... and that's why we love Argentine football

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It's the last game of the season and Argie Bargy drags itself down to La Republica de Boca.

It was all in the name of spreading the word about football. Yep, there are actually people who have not been to a football game and three were with me on this occasion.  What do you do when a visitor comes to Buenos Aires? Show them Evita's mausoleum and go to a football game.

La Boca on a freezing night against Tigre (11th in the league) may not seem like an alluring game, but this is Argentina and you never know what will happen.

Eight goals later and we - including three footie virgins - were bouncing up and down with the fans on the most exciting terrace in the world – on Boca Juniors' mighty Bombonera stadium.

La Bombonera in full-on party mode 

Let's be honest, the quality of Argentine football here in Argentina is not great. We have the opportunity to see players on their way up or on their way down. Although Boca's team sheet did include Riqueleme, Palacio and Palermo.

Only slightly exaggerating, Palermo hasn't not scored in a game all season. Riqueleme still plays for the national side. And it was Palacio's last game for Boca after an $18m investment from Lazio.

But Boca put six past Tigre who managed just two in replay. We had sending offs, yellow cards, pitch invasions and the club's twelth man - the barra brava - were in full swing.

This is still a stunning experience, one of the most exciting in the football world I would argue, and there was nothing to play for. But Boca played and actually looked like they were enjoying it. The stadium was packed. And I remembered why I liked football again. After a pretty ugly season marred by violence, Argentine football was again doing what it does best... entertain.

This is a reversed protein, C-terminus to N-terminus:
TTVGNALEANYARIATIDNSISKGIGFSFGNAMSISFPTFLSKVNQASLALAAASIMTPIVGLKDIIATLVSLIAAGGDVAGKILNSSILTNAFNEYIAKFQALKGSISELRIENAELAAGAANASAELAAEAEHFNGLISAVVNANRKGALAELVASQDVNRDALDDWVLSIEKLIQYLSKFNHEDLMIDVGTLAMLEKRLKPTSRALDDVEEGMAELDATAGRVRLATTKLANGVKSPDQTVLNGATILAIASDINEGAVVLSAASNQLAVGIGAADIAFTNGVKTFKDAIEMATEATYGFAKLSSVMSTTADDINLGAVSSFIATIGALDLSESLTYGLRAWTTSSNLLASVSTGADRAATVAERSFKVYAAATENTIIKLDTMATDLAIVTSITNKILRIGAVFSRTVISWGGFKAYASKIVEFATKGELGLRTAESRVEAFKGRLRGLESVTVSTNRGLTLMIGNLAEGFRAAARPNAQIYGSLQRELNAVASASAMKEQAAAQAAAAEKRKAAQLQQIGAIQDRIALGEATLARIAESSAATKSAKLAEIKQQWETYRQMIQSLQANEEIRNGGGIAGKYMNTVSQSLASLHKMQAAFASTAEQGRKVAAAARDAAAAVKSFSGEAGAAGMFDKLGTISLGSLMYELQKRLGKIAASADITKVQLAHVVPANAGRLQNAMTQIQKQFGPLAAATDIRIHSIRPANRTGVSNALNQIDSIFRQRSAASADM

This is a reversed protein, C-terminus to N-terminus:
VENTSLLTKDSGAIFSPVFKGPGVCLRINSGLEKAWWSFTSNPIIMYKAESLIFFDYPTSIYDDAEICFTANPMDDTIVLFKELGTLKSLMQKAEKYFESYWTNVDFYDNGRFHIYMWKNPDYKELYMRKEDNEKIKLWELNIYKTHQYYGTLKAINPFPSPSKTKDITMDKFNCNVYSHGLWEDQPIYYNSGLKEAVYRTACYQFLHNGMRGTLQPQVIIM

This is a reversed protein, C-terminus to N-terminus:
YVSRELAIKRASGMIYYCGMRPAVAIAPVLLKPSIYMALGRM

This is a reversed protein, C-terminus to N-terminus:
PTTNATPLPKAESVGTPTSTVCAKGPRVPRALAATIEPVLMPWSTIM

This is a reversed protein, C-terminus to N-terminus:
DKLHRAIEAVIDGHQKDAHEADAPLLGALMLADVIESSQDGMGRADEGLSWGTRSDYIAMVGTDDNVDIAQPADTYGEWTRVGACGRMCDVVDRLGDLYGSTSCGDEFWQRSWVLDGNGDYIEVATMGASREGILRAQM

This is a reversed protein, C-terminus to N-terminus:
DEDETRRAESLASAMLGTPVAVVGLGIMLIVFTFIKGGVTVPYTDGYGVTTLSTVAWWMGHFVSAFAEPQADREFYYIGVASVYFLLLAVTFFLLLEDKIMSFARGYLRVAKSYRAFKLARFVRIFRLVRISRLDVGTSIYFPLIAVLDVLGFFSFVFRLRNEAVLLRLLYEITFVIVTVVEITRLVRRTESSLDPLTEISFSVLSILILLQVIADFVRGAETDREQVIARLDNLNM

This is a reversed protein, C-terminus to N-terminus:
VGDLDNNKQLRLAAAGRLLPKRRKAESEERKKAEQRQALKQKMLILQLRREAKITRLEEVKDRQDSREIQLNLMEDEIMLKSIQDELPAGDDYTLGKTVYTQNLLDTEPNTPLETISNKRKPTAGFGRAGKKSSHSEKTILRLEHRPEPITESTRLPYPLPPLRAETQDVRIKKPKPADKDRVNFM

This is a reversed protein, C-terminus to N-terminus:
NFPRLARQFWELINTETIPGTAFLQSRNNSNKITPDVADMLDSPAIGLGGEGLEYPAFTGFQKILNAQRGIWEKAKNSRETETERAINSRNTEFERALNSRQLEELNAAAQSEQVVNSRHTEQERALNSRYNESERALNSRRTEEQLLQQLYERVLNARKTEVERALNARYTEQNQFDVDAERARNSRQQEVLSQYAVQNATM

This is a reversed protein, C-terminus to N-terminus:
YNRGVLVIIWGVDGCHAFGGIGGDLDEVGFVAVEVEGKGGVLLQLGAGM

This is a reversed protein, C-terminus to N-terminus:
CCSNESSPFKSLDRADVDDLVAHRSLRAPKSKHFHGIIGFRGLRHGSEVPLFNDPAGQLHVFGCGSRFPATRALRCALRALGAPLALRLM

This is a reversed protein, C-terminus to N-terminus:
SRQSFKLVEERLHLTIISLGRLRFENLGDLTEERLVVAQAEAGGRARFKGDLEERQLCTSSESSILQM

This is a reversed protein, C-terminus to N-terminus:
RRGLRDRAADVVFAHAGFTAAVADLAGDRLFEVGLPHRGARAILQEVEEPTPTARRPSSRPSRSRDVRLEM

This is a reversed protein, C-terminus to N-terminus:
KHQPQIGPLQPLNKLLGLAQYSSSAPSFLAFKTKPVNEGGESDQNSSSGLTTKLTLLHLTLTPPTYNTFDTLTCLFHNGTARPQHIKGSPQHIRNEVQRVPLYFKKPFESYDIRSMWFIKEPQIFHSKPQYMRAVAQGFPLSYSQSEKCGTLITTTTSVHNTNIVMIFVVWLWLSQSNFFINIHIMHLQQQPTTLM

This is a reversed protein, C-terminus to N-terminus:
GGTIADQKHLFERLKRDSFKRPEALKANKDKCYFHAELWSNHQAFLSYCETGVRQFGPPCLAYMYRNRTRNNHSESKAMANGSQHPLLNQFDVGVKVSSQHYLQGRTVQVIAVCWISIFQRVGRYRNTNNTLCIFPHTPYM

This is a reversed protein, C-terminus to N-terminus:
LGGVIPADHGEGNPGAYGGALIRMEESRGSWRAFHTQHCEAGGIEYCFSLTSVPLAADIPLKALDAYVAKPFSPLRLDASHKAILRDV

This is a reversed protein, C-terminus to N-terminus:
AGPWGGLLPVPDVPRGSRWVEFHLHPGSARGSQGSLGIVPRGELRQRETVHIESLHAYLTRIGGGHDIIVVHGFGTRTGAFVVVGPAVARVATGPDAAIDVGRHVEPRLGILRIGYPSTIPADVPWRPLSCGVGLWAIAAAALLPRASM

River had won the Clausura a week earlier, while Independiente - known as the King of Cups - qualified for the Copa Libertadores after years away. The story now is Racing. One of the most supported Argentine football teams, Racing are playing in the Promoción – a playoff which, if they lose, will see them descend into the 'B' for the second time in their history.

But as the final whistle blew in the Bombonera, my three friends had seen just why Argentine football is so exciting. It doesn't have the smooth play and multimillion pound players, but it has the fans with their whistles, chants, flares and fireworks. It has players who often play for the team they are passionate for. It has a 'nothing to lose' attitude. It is a thrilling visceral experience.

Reading FC it ain't.